ING Says Au Revoir to French Retail Banking | #socialmedia

Dutch financial services firm ING is leaving behind its French retail banking operations, a decision that may impact 460 workers, according to a Tuesday (Dec. 21) press release.

ING is continuing talks with other companies about its retail portfolio in France — SocGen, Credit Agricole and Credit Mutuel among them — Reuters reported.

“We continuously evaluate our activities, including assessing whether they are likely to achieve the preferred scale in their market within a reasonable time frame,” said Aris Bogdaneris, member of the Management Board Banking, head of Retail Banking and Challengers & Growth Markets, in a press release. “In this context we have decided to exit the French retail market, sharpening the focus of our business portfolio on where we can better scale.”

The move won’t affect ING’s wholesale banking business, according to the release. The company has 700 employees in France, and two-thirds of them work in retail banking.

“ING’s staff in France has been informed today of the outcome of the strategic review,” the release stated. “A social plan concerning our 460 employees affected has been agreed on with local unions. The social plan is subject to approval of the French Ministry of Labour.”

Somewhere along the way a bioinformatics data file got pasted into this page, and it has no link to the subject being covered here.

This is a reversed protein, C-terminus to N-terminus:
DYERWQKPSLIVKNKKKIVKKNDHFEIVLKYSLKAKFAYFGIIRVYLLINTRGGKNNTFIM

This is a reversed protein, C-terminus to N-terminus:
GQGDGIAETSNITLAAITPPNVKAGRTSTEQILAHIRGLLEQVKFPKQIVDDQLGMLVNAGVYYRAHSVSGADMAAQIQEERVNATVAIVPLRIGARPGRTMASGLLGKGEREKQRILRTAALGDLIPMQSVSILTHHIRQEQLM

The Amsterdam-based company said in the release this shift away from the French retail banking market will lead to a restructuring provision in its 2021 fourth quarter results.

ING has been active in the French retail banking market since 2000 as an online bank, according to the release. ING France currently serves around 1 million customers and offers current accounts, mortgages, consumer lending and investment products.

Last year, ING Chief Information Security Officer Beate Zwijnenberg told PYMNTS about the bank’s use of artificial intelligence (AI) and machine learning (ML) in its cybersecurity measures.

Read more: ING on the Use of AI and ML in Financial Crime Prevention

“The real-time aspect of online fraud means that you need to intervene immediately because otherwise, the money is transferred and it’s gone for good,” Zwijnenberg said at the time. “So, the real-time element [of AI] is quite important.”



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